|LCI salary & wage rates - total2||apc||2.5||2.1||1.8||1.6||1.6||2.1|
|QES average hourly earnings - total2||apc||3.7||3.0||4.2||4.3||4.0||4.0|
|Core retail sales volume||apc||4.0||-11.7||7.6||4.2||5.5||...|
|Total retail sales volume||apc||2.3||-14.2||8.1||4.6||6.8||...|
|WMM - consumer confidence3||Index||104.2||97.2||95.1||106.0||105.2||107.1|
|QSBO - general business situation1,4||net%||-66.2||-60.1||-38.2||-14.9||-7.9||10.1|
|QSBO - own activity outlook1,4||net%||-12.3||-24.6||-0.6||10.6||7.8||27.6|
|Monthly Indicators||Feb 21||Mar 21||Apr 21||May 21||Jun 21||Jul 21|
|Merchandise trade balance (12 month total)||NZ$m||2,386||1,701||765||-41||-252||...|
|Dwelling consents - residential||apc||-4.7||44.7||83.7||17.3||24.0||...|
|House sales - dwellings||apc||19.8||37.0||439.7||86.4||9.8||-11.7|
|REINZ - house price index||apc||21.3||23.9||26.8||29.7||30.0||30.7|
|Estimated net migration (12 month total)||people||14,019||4,214||4,940||5,743||...||...|
|ANZ NZ commodity price index||apc||0.1||4.0||6.8||7.9||17.4||17.1|
|ANZ world commodity price index||apc||11.0||20.2||24.2||25.2||27.8||22.5|
|ANZBO - business confidence||net%||7.0||-4.1||-2.0||1.8||-0.6||-3.8|
|ANZBO - activity outlook||net%||21.3||16.6||22.2||27.1||31.6||26.3|
|ANZ-Roy Morgan - consumer confidence||net%||113.1||110.8||115.4||114.0||114.1||113.1|
|Weekly Benefit Numbers||2 Jul||9 Jul||16 Jul||23 Jul||30 Jul||6 Aug|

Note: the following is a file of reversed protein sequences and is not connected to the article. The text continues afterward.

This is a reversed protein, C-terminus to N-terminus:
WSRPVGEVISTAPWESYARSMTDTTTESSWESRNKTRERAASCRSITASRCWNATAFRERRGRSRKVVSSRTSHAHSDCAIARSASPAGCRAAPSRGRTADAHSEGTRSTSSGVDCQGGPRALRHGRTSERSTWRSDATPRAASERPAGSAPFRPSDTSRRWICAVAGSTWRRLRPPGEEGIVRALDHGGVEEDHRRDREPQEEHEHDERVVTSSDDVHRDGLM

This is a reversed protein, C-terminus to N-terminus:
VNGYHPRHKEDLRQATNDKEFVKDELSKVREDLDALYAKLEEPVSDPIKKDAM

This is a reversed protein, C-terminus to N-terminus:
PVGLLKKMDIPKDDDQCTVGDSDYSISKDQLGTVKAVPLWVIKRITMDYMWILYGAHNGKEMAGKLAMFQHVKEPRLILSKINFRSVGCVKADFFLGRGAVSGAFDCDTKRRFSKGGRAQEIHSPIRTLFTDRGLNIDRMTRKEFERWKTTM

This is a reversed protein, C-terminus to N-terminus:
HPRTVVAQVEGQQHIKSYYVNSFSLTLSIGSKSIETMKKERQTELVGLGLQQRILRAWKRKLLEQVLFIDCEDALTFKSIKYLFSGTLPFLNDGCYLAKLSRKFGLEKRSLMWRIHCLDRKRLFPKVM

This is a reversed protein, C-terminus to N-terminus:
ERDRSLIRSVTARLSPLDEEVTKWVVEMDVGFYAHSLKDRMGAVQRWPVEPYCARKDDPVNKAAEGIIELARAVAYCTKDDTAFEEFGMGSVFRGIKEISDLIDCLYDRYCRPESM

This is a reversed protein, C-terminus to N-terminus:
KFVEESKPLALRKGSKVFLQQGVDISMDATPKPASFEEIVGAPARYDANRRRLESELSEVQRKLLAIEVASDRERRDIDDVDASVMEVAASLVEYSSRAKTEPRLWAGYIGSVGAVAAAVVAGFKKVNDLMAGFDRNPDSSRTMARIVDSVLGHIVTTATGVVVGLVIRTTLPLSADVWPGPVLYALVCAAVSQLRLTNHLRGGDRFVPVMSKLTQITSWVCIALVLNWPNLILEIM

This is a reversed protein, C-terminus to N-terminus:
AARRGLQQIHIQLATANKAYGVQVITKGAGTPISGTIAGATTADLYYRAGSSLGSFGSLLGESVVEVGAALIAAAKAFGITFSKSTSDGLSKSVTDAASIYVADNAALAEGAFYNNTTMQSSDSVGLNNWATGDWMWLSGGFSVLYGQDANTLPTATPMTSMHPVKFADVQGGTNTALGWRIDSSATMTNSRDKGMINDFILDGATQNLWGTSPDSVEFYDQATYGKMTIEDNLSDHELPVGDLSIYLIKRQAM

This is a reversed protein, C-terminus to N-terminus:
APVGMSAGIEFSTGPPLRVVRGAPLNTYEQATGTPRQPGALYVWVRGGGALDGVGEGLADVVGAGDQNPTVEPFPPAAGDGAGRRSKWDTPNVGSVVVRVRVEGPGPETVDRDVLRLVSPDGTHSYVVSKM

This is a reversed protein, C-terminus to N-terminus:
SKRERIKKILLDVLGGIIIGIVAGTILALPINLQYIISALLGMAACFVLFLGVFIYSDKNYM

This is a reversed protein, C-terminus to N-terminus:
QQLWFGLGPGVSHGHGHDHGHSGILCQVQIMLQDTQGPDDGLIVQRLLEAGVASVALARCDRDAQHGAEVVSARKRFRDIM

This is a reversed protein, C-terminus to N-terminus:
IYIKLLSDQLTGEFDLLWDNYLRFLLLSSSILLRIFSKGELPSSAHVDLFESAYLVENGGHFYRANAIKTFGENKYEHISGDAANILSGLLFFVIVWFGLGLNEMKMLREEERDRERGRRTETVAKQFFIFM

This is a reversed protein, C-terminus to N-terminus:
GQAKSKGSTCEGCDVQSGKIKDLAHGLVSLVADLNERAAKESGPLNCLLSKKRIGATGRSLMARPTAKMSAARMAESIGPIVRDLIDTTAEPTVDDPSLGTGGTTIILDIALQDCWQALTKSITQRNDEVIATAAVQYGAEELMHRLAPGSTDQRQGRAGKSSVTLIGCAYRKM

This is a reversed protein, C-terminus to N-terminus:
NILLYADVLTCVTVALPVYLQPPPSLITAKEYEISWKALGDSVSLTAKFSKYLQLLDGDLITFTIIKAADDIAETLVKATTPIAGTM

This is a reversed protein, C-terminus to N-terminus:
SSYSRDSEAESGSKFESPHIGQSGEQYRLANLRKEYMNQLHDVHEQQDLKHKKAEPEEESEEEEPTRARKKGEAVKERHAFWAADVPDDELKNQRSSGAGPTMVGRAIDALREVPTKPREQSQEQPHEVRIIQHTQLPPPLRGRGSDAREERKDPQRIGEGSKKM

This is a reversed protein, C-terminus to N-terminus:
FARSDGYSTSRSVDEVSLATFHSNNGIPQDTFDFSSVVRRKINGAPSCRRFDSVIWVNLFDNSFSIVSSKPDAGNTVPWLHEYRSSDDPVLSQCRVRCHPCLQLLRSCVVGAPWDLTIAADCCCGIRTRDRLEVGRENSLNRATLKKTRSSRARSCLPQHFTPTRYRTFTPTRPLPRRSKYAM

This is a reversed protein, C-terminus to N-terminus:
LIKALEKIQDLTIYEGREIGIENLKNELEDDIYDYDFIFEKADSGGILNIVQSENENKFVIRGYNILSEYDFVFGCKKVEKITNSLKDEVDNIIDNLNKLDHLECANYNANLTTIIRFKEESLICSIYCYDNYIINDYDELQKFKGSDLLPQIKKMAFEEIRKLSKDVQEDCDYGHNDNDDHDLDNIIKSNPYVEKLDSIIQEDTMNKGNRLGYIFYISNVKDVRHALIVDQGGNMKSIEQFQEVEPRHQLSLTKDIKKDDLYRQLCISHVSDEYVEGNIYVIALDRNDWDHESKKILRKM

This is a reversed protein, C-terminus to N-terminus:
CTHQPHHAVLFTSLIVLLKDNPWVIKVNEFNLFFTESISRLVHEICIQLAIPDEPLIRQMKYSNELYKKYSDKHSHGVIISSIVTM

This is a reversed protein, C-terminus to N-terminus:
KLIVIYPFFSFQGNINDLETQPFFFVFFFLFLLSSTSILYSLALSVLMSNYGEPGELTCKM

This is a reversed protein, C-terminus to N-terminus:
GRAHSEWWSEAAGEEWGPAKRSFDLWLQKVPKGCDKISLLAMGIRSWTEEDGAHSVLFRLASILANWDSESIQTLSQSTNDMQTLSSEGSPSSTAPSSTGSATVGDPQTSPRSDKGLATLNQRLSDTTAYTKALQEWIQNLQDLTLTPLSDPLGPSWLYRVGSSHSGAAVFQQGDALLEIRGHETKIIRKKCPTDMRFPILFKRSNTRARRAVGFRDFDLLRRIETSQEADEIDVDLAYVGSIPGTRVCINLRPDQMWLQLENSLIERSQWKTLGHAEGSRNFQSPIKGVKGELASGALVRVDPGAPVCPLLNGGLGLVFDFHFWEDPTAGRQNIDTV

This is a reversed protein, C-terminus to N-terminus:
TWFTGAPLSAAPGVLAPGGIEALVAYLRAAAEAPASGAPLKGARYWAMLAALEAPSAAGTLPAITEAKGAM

|Health Condition and Disability||number||79,470||79,704||79,866||79,932||79,920||80,115|
|COVID-19 Income Relief Payment||number||...||...||...||...||...||...|
|NZ exchange and interest rates5|
|Trade weighted index (TWI)||index||74.7||74.7||74.5||74.2||74.6||74.8|
|Official cash rate (OCR)||%||0.25||0.25||0.25||0.25||0.25||0.25|
|90 day bank bill rate||%||0.65||0.65||0.65||0.67||0.69||0.68|
|10 year govt bond rate||%||1.59||1.62||1.66||1.69||1.71||1.72|
|VIX volatility index||index||17.3||16.2||16.7||16.8||16.1||15.6|
|AU all ords||index||7,780||7,806||7,804||7,830||7,855||7,861|
|US interest rates|
|3 month OIS||%||0.10||0.10||0.10||0.10||0.10||...|
|3 month Libor||%||0.13||0.13||0.13||0.12||0.12||...|
|10 year govt bond rate||%||1.23||1.31||1.33||1.36||1.35||1.36|
Data in Italic font are provisional.
... Not available.
(1) Seasonally adjusted
(2) Ordinary time, all sectors
(3) Westpac McDermott Miller
(4) Quarterly Survey of Business Opinion
(5) Reserve Bank (11am)
(6) Daily close
|Country||Indicator||Jan 21||Feb 21||Mar 21||2021Q1||Apr 21||May 21||Jun 21||2021Q2||Jul 21||Aug 21|
|Retail sales value||apc||9.4||6.5||29.7||53.4||27.6||18.0||...||...|
|Retail sales value||apc||2.7||3.7||5.2||11.9||8.3||0.1||...||...|
|Retail sales volume||apc||-4.9||-1.3||13.8||23.5||8.6||5.0||...||...|
|Retail sales volume||apc||-5.7||-3.7||7.0||42.2||24.7||9.8||...||...|
|Retail sales value||apc||10.3||5.2||3.9||23.8||7.1||2.9||...||...|
(1) Seasonally adjusted
(2) Case-Shiller Home Price Index 20 city
(3) The Conference Board Consumer Confidence Index
(4) Cabinet Office Japan
(5) European Commission
(6) Nationwide House Price Index
(7) Australian Bureau of Statistics
(8) Melbourne/Westpac Consumer Sentiment Index